Lady Day: in brief
Jazz singer Dee Dee Bridgewater, who won a 1975 Tony for her ten-minute role as Glinda in The Wiz, returns to the stage to play Billie Holiday in writer-director Stephen Stahl's musical biodrama. Songs include such Holiday standards as "My Man," "Strange Fruit" and "God Bless the Child."
Lady Day: theater review by Adam Feldman
Stephen Stahl’s shady portrait of the tragic jazz queen Billie Holiday takes place in London in 1954, several years after a narcotics conviction deprived her of the right to perform in New York cabarets. “That’s why I’m singing in Europe from a theater stage instead of a nightclub where I belong,” she says. What is Lady Day’s excuse? Like End of the Rainbow, Broadway’s tawdry 2012 hatchet job on Judy Garland, Stahl’s bio depicts the singer as a sordid mess, both backstage (where she banters woodenly with nonactors in her band) and in concert, where she is depicted as falling-down drunk. While her voice is beltier and less affecting than Holiday’s, Dee Dee Bridgewater has meaty jazz chops and adeptly delivers more than two dozen brief selections from Holiday’s songbook; but she can’t save the rest of Stahl’s play from its morass of melodrama, exposition and lazy misinformation (as when Holiday recalls hearing Louis Armstrong “playin’ that bebop” in 1925—years before the advent of bebop, a style that Armstrong loathed). Someone please put Bridgewater and these evocative songs in a club, where they belong.—Theater review by Adam Feldman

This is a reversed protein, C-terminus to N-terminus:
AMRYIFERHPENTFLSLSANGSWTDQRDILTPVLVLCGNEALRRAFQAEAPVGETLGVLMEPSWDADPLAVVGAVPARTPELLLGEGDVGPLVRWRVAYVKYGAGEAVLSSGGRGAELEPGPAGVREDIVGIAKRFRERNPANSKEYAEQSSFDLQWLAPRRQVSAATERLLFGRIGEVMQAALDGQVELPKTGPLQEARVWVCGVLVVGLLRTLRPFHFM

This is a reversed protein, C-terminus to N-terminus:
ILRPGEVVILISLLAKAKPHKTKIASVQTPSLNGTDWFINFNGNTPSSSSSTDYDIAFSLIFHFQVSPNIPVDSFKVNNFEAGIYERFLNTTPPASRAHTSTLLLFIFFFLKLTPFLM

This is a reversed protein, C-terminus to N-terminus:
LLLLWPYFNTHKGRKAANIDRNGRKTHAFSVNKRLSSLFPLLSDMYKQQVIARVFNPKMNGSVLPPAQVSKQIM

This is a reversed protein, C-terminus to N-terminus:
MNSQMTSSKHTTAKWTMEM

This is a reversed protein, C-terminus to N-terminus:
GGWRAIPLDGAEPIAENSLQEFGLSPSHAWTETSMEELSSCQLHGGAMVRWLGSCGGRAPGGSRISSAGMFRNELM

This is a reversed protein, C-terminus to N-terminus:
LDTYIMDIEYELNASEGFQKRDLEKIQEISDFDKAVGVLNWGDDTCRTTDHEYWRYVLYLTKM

THE BOTTOM LINE This is a long night’s journey into Lady Day.
Follow Adam Feldman on Twitter: @FeldmanAdam
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